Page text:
Applied Cancer Research     Open Access  
Applied Categorical Structures     Hybrid Journal   (Followers: 2, SJR: 0.361, h-index: 21)
Applied Composite Materials     Hybrid Journal   (Followers: 48, SJR: 0.705, h-index: 35)
Applied Entomology and Zoology     Partially Free   (Followers: 2, SJR: 0.554, h-index: 34)
Applied Geomatics     Hybrid Journal   (Followers: 3, SJR: 0.323, h-index: 9)
Applied Geophysics     Hybrid Journal   (Followers: 8, SJR: 0.541, h-index: 13)
Applied Intelligence     Hybrid Journal   (Followers: 11, SJR: 0.777, h-index: 43)
Applied Magnetic Resonance     Hybrid Journal   (Followers: 4, SJR: 0.358, h-index: 34)
Applied Mathematics & Optimization     Hybrid Journal   (Followers: 4, SJR: 0.955, h-index: 33)
Applied Mathematics - A J. of Chinese Universities     Hybrid Journal   (SJR: 0.275, h-index: 8)
Applied Mathematics and Mechanics     Hybrid Journal   (Followers: 4, SJR: 0.37, h-index: 26)
Applied Microbiology and Biotechnology     Hybrid Journal   (Followers: 62, SJR: 1.262, h-index: 161)
Applied Physics A     Hybrid Journal   (Followers: 7, SJR: 0.535, h-index: 121)
Applied Physics B: Lasers and Optics     Hybrid Journal   (Followers: 23, SJR: 0.983, h-index: 104)
Applied Psychophysiology and Biofeedback     Hybrid Journal   (Followers: 8, SJR: 0.677, h-index: 47)
Applied Research in Quality of Life     Hybrid Journal   (Followers: 10, SJR: 0.288, h-index: 15)
Applied Solar Energy     Hybrid Journal   (Followers: 17, SJR: 0.251, h-index: 6)
Applied Spatial Analysis and Policy     Hybrid Journal   (Followers: 4, SJR: 0.351, h-index: 9)
Aquaculture Intl.     Hybrid Journal   (Followers: 22, SJR: 0.613, h-index: 40)
Aquarium Sciences and Conservation     Hybrid Journal   (Followers: 1)
Aquatic Ecology     Hybrid Journal   (Followers: 30, SJR: 0.646, h-index: 44)
Aquatic Geochemistry     Hybrid Journal   (Followers: 4, SJR: 0.764, h-index: 39)
Aquatic Sciences     Hybrid Journal   (Followers: 12, SJR: 1.172, h-index: 53)
Arabian J. for Science and Engineering     Hybrid Journal   (Followers: 5, SJR: 0.345, h-index: 20)
Arabian J. of Geosciences     Hybrid Journal   (Followers: 1, SJR: 0.417, h-index: 16)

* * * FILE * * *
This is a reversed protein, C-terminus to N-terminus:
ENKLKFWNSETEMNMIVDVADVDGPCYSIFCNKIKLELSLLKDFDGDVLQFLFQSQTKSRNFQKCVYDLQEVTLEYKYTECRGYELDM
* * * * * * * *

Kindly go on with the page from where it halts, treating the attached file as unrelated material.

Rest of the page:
Archaeological and Anthropological Sciences     Hybrid Journal   (Followers: 22, SJR: 1.056, h-index: 15)
Archaeologies     Hybrid Journal   (Followers: 12, SJR: 0.397, h-index: 13)
Archiv der Mathematik     Hybrid Journal   (Followers: 1, SJR: 0.597, h-index: 29)
Archival Science     Hybrid Journal   (Followers: 53, SJR: 0.804, h-index: 22)
Archive for History of Exact Sciences     Hybrid Journal   (Followers: 7, SJR: 0.28, h-index: 15)
Archive for Mathematical Logic     Hybrid Journal   (Followers: 1, SJR: 0.946, h-index: 23)
Archive for Rational Mechanics and Analysis     Hybrid Journal   (SJR: 4.091, h-index: 66)
Archive of Applied Mechanics     Hybrid Journal   (Followers: 5, SJR: 0.865, h-index: 40)
Archives and Museum Informatics     Hybrid Journal   (Followers: 125)
Archives of Computational Methods in Engineering     Hybrid Journal   (Followers: 4, SJR: 2.841, h-index: 40)
Archives of Dermatological Research     Hybrid Journal   (Followers: 6, SJR: 0.9, h-index: 65)
Archives of Environmental Contamination and Toxicology     Hybrid Journal   (Followers: 9, SJR: 0.846, h-index: 84)
Archives of Gynecology and Obstetrics     Hybrid Journal   (Followers: 17, SJR: 0.695, h-index: 47)
Archives of Microbiology     Hybrid Journal   (Followers: 8, SJR: 0.702, h-index: 85)
Archives of Orthopaedic and Trauma Surgery     Hybrid Journal   (Followers: 8, SJR: 1.039, h-index: 56)
Archives of Osteoporosis     Hybrid Journal   (Followers: 2, SJR: 1.092, h-index: 13)
Archives of Sexual Behavior     Hybrid Journal   (Followers: 9, SJR: 1.198, h-index: 74)
Archives of Toxicology     Hybrid Journal   (Followers: 16, SJR: 1.595, h-index: 76)